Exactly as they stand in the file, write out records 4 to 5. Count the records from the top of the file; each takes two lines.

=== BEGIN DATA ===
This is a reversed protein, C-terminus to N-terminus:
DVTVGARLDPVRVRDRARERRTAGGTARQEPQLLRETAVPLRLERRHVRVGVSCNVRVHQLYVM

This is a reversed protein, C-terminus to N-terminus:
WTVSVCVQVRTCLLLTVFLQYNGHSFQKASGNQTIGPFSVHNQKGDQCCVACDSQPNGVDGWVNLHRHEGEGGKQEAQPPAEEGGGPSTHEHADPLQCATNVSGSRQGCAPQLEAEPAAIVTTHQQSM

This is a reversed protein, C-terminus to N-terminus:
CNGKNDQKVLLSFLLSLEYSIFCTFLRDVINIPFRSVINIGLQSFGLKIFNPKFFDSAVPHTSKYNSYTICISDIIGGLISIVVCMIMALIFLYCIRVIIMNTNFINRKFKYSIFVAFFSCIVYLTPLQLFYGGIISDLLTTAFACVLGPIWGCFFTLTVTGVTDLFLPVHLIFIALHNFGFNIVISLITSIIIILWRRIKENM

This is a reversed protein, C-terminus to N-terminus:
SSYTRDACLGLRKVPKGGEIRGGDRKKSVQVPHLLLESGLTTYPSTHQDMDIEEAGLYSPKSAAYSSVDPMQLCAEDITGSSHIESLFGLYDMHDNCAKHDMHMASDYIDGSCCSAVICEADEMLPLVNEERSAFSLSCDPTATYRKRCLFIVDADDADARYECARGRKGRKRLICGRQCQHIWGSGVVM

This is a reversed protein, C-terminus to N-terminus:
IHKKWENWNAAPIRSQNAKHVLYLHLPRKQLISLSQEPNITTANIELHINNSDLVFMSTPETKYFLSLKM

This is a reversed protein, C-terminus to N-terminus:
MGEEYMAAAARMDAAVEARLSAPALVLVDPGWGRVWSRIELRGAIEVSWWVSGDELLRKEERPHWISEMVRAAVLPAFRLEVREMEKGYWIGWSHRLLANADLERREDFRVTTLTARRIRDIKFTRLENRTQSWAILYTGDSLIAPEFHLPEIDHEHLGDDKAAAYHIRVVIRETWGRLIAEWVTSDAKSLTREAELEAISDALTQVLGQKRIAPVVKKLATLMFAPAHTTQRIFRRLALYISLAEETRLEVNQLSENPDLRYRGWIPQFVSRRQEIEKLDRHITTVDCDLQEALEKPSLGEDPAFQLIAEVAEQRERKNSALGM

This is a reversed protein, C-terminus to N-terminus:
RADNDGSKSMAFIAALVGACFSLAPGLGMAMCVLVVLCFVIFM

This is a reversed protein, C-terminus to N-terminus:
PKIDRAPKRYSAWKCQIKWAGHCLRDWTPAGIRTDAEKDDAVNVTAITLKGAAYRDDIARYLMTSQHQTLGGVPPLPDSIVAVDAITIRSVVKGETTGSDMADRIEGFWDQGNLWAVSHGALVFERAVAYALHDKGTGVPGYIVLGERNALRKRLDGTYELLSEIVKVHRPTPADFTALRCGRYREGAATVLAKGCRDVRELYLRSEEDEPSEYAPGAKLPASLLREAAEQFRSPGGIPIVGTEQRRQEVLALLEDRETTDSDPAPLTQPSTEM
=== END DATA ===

This is a reversed protein, C-terminus to N-terminus:
SSYTRDACLGLRKVPKGGEIRGGDRKKSVQVPHLLLESGLTTYPSTHQDMDIEEAGLYSPKSAAYSSVDPMQLCAEDITGSSHIESLFGLYDMHDNCAKHDMHMASDYIDGSCCSAVICEADEMLPLVNEERSAFSLSCDPTATYRKRCLFIVDADDADARYECARGRKGRKRLICGRQCQHIWGSGVVM

This is a reversed protein, C-terminus to N-terminus:
IHKKWENWNAAPIRSQNAKHVLYLHLPRKQLISLSQEPNITTANIELHINNSDLVFMSTPETKYFLSLKM